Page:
Nyiragongo Case Study
This case study has been developed to support students studying Edexcel B GCSE Geography.
Tectonic Setting and Location
Mount Nyiragongo is a composite volcano located in the east of the Democratic Republic of the Congo (DRC). The volcano consists of a huge (2km wide) crater, usually filled with a lava lake, and is only 20km away from the city of Goma. Nyiragongo is currently classed as active (2020).
Nyiragongo is located on a divergent plate boundary where the African plate is being pulled apart into the Nubian plate (east) and Somali plate (west), causing lava to rise between. Eruptions are non-explosive as the lava is basaltic, with a low viscosity, which means it is runny and fast flowing (up to 37 mph).
What are the Primary Impacts of Nyiragongo?
The eruption of Mount Nyiragongo in January 2002 had a significant impact on the surrounding area due to huge lava flows.
The primary effects of a volcanic eruption are those caused instantly. These are directly linked to the type of volcano and eruption.
The primary effects of the January 2002 eruption include:
- The lava flow and earthquakes triggered by volcanic activity destroyed 12,500 homes.
- At least 15% of Goma was covered by lava, with one-third of the city being destroyed.
- 80 per cent of the airstrips at Goma International Airport were covered in lava.
- The majority of the 200 deaths were caused by carbon monoxide poisoning from the eruption (this continues to be a threat today).
- The lava flows destroyed crops, and many livestock were killed.
- There were drinking water shortages due to the disruption caused to main water supplies.
- 400,000 people were evacuated from their homes to avoid the lava.
What are the Secondary Impacts of Nyiragongo?
The secondary effects of a volcanic eruption are those that occur in the hours, days and weeks after an eruption.
The secondary effects of the 2002 Nyiragongo eruption include:
- Acid rain fell due to the reaction of volcanic gases in the atmosphere, damaging farmland.
- Refugee camps were overcrowded as many of the 120,000 homeless could not afford to rebuild their homes.
- Overcrowding and poor hygiene conditions led to the spread of cholera in refugee camps.
- The economic impact of the eruption was felt across the region as businesses and shops were destroyed.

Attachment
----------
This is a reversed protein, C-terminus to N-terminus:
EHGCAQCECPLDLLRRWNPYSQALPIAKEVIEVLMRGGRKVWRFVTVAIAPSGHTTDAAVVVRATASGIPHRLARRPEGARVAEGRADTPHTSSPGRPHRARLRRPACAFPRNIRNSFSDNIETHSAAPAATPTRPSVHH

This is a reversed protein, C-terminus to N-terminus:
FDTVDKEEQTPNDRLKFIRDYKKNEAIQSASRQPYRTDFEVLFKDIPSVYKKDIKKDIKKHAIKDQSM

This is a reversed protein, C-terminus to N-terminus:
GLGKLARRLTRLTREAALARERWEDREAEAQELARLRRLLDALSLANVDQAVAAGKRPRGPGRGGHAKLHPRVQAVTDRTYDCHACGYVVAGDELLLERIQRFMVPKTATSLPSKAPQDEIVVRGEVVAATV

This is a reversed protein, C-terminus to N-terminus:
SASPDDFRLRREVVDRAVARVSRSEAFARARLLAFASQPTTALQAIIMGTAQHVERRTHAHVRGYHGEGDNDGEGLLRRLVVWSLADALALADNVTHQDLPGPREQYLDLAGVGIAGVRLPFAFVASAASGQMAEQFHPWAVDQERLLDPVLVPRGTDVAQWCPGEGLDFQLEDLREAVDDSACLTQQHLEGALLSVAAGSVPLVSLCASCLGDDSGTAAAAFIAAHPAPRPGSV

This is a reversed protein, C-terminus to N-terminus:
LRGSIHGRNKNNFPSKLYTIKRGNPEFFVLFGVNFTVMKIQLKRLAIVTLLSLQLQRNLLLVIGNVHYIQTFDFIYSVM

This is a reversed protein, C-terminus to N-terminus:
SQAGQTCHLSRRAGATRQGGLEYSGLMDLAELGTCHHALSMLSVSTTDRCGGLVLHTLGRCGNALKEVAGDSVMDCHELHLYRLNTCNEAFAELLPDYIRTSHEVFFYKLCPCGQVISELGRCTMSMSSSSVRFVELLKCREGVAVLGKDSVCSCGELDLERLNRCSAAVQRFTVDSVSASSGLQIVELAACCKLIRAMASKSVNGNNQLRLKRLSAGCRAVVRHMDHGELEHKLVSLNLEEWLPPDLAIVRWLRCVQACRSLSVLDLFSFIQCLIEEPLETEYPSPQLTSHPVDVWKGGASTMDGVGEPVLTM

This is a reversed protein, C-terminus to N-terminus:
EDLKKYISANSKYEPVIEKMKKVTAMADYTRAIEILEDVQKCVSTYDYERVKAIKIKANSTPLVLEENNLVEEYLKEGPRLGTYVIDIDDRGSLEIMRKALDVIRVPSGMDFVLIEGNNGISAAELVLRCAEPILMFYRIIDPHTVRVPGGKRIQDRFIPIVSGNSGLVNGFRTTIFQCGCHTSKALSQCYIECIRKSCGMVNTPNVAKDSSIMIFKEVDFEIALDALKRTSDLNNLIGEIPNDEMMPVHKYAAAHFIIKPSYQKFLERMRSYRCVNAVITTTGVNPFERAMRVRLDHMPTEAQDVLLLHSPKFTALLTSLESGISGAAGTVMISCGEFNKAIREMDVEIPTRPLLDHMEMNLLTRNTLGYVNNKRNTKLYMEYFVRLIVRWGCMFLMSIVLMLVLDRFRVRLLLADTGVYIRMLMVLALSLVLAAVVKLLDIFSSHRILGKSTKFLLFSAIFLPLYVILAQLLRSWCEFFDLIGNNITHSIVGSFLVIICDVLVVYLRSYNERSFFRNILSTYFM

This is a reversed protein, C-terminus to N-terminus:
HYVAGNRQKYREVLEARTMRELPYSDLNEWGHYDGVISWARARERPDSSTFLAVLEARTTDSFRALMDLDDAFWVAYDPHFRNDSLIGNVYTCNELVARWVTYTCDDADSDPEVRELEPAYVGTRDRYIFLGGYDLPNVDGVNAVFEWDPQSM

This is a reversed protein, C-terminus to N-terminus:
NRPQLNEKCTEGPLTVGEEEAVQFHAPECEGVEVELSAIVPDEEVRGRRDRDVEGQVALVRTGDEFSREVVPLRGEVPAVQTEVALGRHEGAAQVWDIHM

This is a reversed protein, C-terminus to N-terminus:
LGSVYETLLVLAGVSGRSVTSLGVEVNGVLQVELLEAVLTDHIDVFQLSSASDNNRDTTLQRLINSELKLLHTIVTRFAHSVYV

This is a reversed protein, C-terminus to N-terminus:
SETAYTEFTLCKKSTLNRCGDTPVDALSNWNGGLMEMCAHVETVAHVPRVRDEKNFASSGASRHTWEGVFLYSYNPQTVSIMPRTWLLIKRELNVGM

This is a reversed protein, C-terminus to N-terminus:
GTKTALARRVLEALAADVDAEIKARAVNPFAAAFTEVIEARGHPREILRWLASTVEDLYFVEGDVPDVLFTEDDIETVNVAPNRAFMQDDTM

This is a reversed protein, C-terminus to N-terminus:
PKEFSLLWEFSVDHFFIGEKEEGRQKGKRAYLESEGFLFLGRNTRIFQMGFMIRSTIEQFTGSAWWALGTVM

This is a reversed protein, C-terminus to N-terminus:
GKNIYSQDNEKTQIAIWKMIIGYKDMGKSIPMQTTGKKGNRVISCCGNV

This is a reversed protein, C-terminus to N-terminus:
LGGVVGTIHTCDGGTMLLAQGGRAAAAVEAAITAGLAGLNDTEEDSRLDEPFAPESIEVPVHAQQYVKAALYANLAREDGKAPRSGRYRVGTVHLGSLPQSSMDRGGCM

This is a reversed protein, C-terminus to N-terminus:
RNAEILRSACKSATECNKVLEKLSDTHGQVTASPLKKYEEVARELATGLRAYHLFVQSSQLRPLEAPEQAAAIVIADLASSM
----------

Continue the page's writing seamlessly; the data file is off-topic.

- After people evacuated Goma, looting broke out.
How are Nyiragongo’s Hazards Managed?
Management of volcanic hazards includes short-term relief (shelter and supplies) and long-term planning (trained and funded emergency services), preparation (warning and evacuation; building design) and prediction.
Approximately 400,000 people were evacuated from the vicinity of the volcano. The pace of evacuation was slow until plumes of smoke from the volcano were visible. The evacuation plans were very limited, many residents had not experienced a volcanic eruption. This led to people heading to the volcano to see the eruption, slowing the evacuation process. As a result, around 50,000 inhabitants of Goma became trapped between two lava flows.
The damage to Goma’s airport disrupted the arrival of international aid.
The United Nations sent 260 tonnes of food to the affected area within a week of the eruption. Families received 26kg of rations each.
UK Oxfam sent 33 tonnes of water-cleansing equipment for 50,000 people in refugee camps. The £150,000 package mainly contained water purification kits to provide clean water for drinking and sanitation. This stopped people from drinking contaminated water from Lake Kivu and helped to reduce the spread of cholera in some refugee camps.
The World Health Organisation and Médecins Sans Frontières (MSF) conducted emergency measles vaccinations to 28,000 children to stop the spread in refugee camps.
Refugee camps, made from scrap metal, were set up to house the displaced populations.
Communication was poor between agencies and refugees. Many people began to travel back to the affected area within a few days to collect belongings and supplies from their homes, even though it was not yet safe. Some walked across hot lava that was not yet solidified and cooled to get home.
Governments around the world gave $35 million in aid to support refugees.
Thirty new signs that detail the early warning signs of a volcanic eruption have been put up in high-risk areas. Evacuation routes have also been mapped.
Communities and schools now have evacuation drills to prepare people for future eruptions.
Leaflets have been distributed to vulnerable people containing information on evacuation routes, shelters and advice on what to do in an emergency.
The International Federation of Red Cross and Red Crescent Societies has expressed a need for more funding to release further educational materials to communities in need.
Officials have been retrained and provided with evacuation plans; each has a designated community to support.
Community officers have been trained to relay information to vulnerable communities if an eruption occurs.
Knowledge from similar volcanoes has encouraged vulcanologists to measure carbon dioxide emissions from the volcano and within Lake Kivu to predict if levels will become lethal (as people can die from carbon dioxide poisoning).
An observatory for the volcano, The Observatoire Volcanologique de Goma, constantly monitors the volcano.
The large lava lake in Mount Nyiragongo is visible from above, so its levels can be carefully monitored to see if an eruption is impending.
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